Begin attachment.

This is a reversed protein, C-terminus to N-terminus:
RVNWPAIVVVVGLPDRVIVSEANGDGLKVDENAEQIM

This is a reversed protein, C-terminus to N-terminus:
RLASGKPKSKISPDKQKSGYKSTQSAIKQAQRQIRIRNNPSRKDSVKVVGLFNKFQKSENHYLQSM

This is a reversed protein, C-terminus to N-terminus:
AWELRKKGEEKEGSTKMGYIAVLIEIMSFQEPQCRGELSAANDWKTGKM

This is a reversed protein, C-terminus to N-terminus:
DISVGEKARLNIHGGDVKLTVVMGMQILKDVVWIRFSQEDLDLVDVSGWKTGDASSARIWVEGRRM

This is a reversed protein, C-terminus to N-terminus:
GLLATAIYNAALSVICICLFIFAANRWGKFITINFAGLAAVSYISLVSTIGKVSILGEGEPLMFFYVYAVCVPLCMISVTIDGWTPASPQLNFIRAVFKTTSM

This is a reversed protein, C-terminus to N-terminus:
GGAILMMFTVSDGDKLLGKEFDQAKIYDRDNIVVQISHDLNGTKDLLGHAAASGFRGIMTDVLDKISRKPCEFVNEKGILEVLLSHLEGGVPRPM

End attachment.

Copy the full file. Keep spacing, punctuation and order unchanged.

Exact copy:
This is a reversed protein, C-terminus to N-terminus:
RVNWPAIVVVVGLPDRVIVSEANGDGLKVDENAEQIM

This is a reversed protein, C-terminus to N-terminus:
RLASGKPKSKISPDKQKSGYKSTQSAIKQAQRQIRIRNNPSRKDSVKVVGLFNKFQKSENHYLQSM

This is a reversed protein, C-terminus to N-terminus:
AWELRKKGEEKEGSTKMGYIAVLIEIMSFQEPQCRGELSAANDWKTGKM

This is a reversed protein, C-terminus to N-terminus:
DISVGEKARLNIHGGDVKLTVVMGMQILKDVVWIRFSQEDLDLVDVSGWKTGDASSARIWVEGRRM

This is a reversed protein, C-terminus to N-terminus:
GLLATAIYNAALSVICICLFIFAANRWGKFITINFAGLAAVSYISLVSTIGKVSILGEGEPLMFFYVYAVCVPLCMISVTIDGWTPASPQLNFIRAVFKTTSM

This is a reversed protein, C-terminus to N-terminus:
GGAILMMFTVSDGDKLLGKEFDQAKIYDRDNIVVQISHDLNGTKDLLGHAAASGFRGIMTDVLDKISRKPCEFVNEKGILEVLLSHLEGGVPRPM